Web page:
The country sold a total of 1.94 million vehicles last month, down 18 percent year on year, according to the China Association of Automobile Manufacturers (CAAM).
Meanwhile, vehicle output amounted to 1.78 million, declining 24.6 percent from the same period last year.
Sales and production of passenger vehicles posted a year-on-year decrease of 20.2 percent and 27.6 percent, respectively.
In January, new energy vehicle sales slumped 54.4 percent, while production dropped by 55.4 percent, said the CAAM.
The outbreak of the novel coronavirus has disrupted an estimated recovery of China's auto market this year after a challenging 2019, the CAAM said.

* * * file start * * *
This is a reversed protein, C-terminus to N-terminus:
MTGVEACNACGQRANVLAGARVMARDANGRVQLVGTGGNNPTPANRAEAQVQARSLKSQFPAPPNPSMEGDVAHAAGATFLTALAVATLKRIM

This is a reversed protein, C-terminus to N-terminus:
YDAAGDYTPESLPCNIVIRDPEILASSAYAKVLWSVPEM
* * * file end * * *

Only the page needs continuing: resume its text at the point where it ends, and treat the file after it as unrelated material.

The epidemic is expected to weigh on consumer demand, drag down sales as carmakers and auto parts suppliers suspended production, and depress exports due to restrictions from other countries, said the association.
As a result, auto sales in the first quarter will see a significant drop, but sales are expected to rebound as pent-up demand unleashes after the epidemic is under control, it said.
While the production halt risks disrupting the global supply chain, the impact will be relatively short-lived as China's adequate capacity will soon catch up to make up for the losses, according to an analysis by Great Wall Securities.